Barton Faulks sits down for interview segment Gerald’s Game (11 minutes) in which he reflects on the making of this film and his life outside of acting. There is a lot of overlap in the information from his commentary, but he is a likeable guy who appreciates the interest in the work and hopes people will enjoy it.

In The Actor’s Grind (11 minutes), co-star Page Moseley talks about the great experience he had on this shoot and remains grateful for the opportunity. He shares his memories of shooting in Spain and tells some entertaining production stories. He has nothing but great things to say about the director and his fellow actors and the talented sound crew.

Special make-up effects artist Colin Arther details his work in the featurette The Pain in Spain (8 minutes). He remembers this as a particularly smooth shoot without any problems and talks about designing specific gags, including the killer’s mask.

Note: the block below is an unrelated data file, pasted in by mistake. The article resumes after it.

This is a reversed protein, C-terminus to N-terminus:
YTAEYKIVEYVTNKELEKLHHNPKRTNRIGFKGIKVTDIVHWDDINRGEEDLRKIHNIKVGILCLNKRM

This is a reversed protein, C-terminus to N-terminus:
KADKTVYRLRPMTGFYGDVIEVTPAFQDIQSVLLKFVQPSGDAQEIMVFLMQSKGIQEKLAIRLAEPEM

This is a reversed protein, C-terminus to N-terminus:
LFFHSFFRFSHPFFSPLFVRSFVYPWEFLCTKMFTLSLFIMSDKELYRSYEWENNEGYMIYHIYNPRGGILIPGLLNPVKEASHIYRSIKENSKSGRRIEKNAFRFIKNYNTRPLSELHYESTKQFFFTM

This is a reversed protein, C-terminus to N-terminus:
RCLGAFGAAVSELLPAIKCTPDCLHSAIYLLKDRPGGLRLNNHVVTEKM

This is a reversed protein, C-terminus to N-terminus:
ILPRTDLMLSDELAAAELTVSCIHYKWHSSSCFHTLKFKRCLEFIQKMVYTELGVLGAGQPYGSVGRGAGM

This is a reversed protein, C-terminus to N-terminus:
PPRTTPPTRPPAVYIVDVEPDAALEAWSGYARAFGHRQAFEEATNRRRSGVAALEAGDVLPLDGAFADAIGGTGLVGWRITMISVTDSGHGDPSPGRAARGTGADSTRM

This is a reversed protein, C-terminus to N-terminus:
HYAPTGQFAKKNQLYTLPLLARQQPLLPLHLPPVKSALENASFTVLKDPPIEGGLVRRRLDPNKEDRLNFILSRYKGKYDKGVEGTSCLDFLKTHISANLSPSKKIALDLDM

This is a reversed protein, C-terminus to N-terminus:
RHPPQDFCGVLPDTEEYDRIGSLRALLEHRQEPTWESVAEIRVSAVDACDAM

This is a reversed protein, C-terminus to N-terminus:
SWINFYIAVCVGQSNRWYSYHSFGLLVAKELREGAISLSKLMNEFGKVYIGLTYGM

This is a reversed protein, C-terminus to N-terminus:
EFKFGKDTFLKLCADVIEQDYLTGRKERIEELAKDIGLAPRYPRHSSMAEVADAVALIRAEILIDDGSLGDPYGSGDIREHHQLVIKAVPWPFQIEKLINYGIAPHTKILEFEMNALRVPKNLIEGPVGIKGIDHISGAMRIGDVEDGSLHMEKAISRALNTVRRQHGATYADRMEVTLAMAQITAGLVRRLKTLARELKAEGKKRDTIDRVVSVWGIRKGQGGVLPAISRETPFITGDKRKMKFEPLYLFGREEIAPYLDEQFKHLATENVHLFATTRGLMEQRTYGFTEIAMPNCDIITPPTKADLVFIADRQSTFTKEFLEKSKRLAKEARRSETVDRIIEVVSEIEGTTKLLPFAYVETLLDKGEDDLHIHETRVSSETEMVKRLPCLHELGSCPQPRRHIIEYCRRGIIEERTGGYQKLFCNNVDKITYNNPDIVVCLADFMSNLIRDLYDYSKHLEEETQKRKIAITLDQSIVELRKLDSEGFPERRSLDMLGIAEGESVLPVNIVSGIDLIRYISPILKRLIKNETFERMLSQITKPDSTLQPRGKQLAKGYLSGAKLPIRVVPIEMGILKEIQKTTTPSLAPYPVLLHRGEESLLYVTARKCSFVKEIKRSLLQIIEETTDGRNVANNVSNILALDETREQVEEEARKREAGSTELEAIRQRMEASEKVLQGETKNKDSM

A still gallery (22 images) features a collection of international lobby cards and poster art and a look at some of the special effects shots.



Movie: Cover
Overall: 4 Star Rating

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Robert Gold
Staff Reviewer
Robert's favorite genres include horror (foreign and domestic), Asian cinema and pornography (foreign and domestic). His ability to seek out and enjoy shot on video (SOV) horror movies is unmatched. His love of films with a budget under $100,000 is unapologetic.
Other articles by this writer